B9 -v- Secretary of State for the Home Department (anonymity order)

Anonymity Order

Appeal No. SC/165/2019

In the Special Immigration Appeals Commission

6 March 2020





Secretary of State for the Home Department


ON considering the Secretary of State’s application for an order pursuant to Rule 39(5)(f) and (h) of the Special Immigration Appeals Commission (Procedure) Rules 2003 (as amended) and the Explanatory Note, the witness statement of Peter Smith and the legal submissions filed in support of that application (“the supporting documents”);

AND ON the Appellant’s legal representatives and the Special Advocate having been served with a copy of the application and the supporting documents on 14 February 2020;

AND ON the legal representatives of media organisations having been served with a copy of the application and the Explanatory Note, as required by the Special Immigration Appeals Commission Practice Note on Anonymity Orders and Related Issues, on 17 February 2020;

AND no objection having been received from any person served with the application


  1. An NCA Officer shall be granted anonymity in relation to the proceedings before the Commission and be known in these proceedings as “LM”;
  2. The identity of LM shall not disclosed to the Appellant or to any other person;
  3. LM shall be permitted to give evidence screened from the Appellant and the public so that he cannot be seen by the Appellant or the public, but for the avoidance of doubt may be seen by the Commission and counsel representing the Appellant and counsel representing the Secretary of State; and
  4. The Commission will take such other measures under Rule 39(5)(f) and (h) as appear to it to be necessary in order to give effect to paragraphs 1 and 2 above.

Dated this 6th day of March 2020


  1. The Appellant is an Albanian national who has lived in the United Kingdom. He was issued with a permanent residence card issued 1 August 2017, as the spouse of an EEA national. On 4 September 2019, the Secretary of State for the Home Department served the Appellant with notice of a decision to make an Exclusion Order.
  2. The Secretary of State’s decision was made based on an assessment by the National Crime Agency (‘the NCA’) that B9 was: (i) “an influential member of the UK-based Albanian criminal community”; (ii) a “central facilitating figure for the importation and distribution of class A drugs”; (iii) “capable of engaging in extreme violence” and (iv) “involved with assisting non-EEA nationals to enter the UK illegally”, and that his exclusion was thus justified on grounds of public policy and public security. The Appellant has appealed against that decision.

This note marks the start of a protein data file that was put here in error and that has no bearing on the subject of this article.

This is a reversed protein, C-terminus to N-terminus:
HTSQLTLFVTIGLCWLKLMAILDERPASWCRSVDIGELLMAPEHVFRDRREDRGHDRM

3. The Secretary of State wishes to call an NCA official, LN, to give evidence in the appeal. The Secretary of State considers that a serious threat is posed to LN by the Appellant, by his organised crime group (‘OCG’) and by OCGs generally. All have the potential to take reprisals, involving serious physical harm, to those who threaten their criminal activities.
  4. The Secretary of State considers that if LN were identified, he and possibly his family would face a significant risk of harm. LN’s expert evidence is particularly important to the Secretary of State’s case. LN also faces risks because of his role in tackling the criminal activities of Albanian OCGs and what he has done to disrupt their activities.
  5. The Commission is not in a position to decide whether the risks to LN which are described in the Secretary of State’s application are likely to materialise, but must assume that they might. The risk of harm to LN outweighs the article 10 rights of the media and the public, and justifies the incursion into the principle of open justice which an anonymity order would make.